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Ivor Ichikowitz

Stability is fundamental to any country aiming to attract investment, according to Ivor Ichikowitz, CEO of South Africa’s Paramount Group, which offers everything from systems technology to fighter pilot training. He tells Natasha Turak how aerospace and defence act as hi-tech incubators and drive the continent’s industrial development.

For CEO and founder Ivor Ichikowitz, it is somewhat daunting to see how far Paramount Group has come in the 22 years since its inception. The South Africa-based company was born in 1994 with one goal: to enable African countries to better defend themselves. Describing itself as “proudly African” and established during the advent of South Africa’s democracy, Paramount today is the largest aerospace and defence business in the southern hemisphere with 4000 employees across six countries – 80% of whom are on the continent of Africa.

“When we founded the company, there was a lot of optimism about Africa but the biggest hindrance to growth was security, a major deterrent to FDI. Post-Apartheid South Africa had a lot of technology expertise, which we wanted to turn to good to help other African countries build and protect their democratic institutions, and in turn improve FDI,” Mr Ichikowitz recalls. He notes that “the single most important factor in boosting an emerging economy is a stable state”.

International compliance

In accordance with international compliance regulations, Paramount Group only works with governments in good standing with the UN and the international community, as well as with global industry partners such as Boeing and Airbus. 

“Over the years, we have invested heavily in intellectual property to become the developers of our own innovation and solutions-driven technology company, which is what Paramount is today – a developer of systems and implementer on behalf of governments,” says Mr Ichikowitz.

Besides products, the privately owned company offers logistical support, fighter pilot training and maintenance and refurbishment for naval vessels and commercial craft.

Paramount offers full turnkey capabilities across the industry spectrum, developing ships, aircraft, armoured vehicles and systems integration. Working in 38 countries across Africa, the Middle East, South America, central Asia and eastern Europe, it aims to meet the individual needs of emerging market governments searching for more cost-effective ways to run their security apparatuses. The company’s flexible project finance plan enables governments to make payments over multiple budget years.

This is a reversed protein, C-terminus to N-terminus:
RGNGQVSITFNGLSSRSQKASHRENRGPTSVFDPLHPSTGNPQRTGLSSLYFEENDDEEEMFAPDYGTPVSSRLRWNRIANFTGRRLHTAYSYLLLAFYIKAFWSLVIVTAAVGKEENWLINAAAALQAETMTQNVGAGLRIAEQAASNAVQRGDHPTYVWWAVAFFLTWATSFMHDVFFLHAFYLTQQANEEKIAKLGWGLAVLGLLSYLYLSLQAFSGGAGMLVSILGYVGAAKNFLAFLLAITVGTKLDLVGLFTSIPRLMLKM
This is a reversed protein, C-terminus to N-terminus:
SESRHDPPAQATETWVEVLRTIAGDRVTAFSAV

As global instability increases, so does demand, yet governments around the world are simultaneously cutting their defence budgets. Paramount thus develops products according to customers’ needs rather than first manufacturing and then marketing the defence equipment.

“There is a demand for land forces capabilities and armoured vehicles, and a very large demand for aerospace capabilities, especially the Mwari light reconnaissance aircraft,” says Mr Ichikowitz.

The Mwari, developed by Paramount to combine the features of a helicopter and reconnaissance plane and used for counter-insurgency, disaster relief and intelligence gathering, offers low acquisition costs and dramatically cuts the cost of air force missions.      

Mobile production model

The biggest point of the company’s focus is its portable production model, by which manufacturing can be done in the customer’s own country. “Countries want more control over their own markets, so we kit the equipment for domestic production,” says Mr Ichikowitz.

“Our growth will come from partnerships and multiple factories around the world, but our focus and brain trust is in South Africa,” he continues. Ninety percent of manufacturing is in Africa, with the biggest portion of industrial capability in South Africa. “This is very close to my heart; I want to see Africa developed as a base for the aerospace and defence industry.”

This cannot happen without workforce development, of course, and Mr Ichikowitz attests to the difficulty of finding the required industry skills in many African countries. A critical part of the company’s plan, therefore, is identifying and training new entrants with the help of mentorship programmes, on-the-job training and local university partnerships.

“Aerospace and defence acts as an incubator for other hi-tech industries, and the future of Africa depends on the creation of not just jobs, but high-value jobs,” he says. “While there is an amazing amount of skill in the rest of Africa, many don’t have access to hi-tech industries so we are trying to absorb as many Africans as possible into this sector.”

As Paramount expands globally, it remains dedicated in its mission to strengthen Africa’s future as a commercial industrial base.

This article is sourced from fDi Magazine
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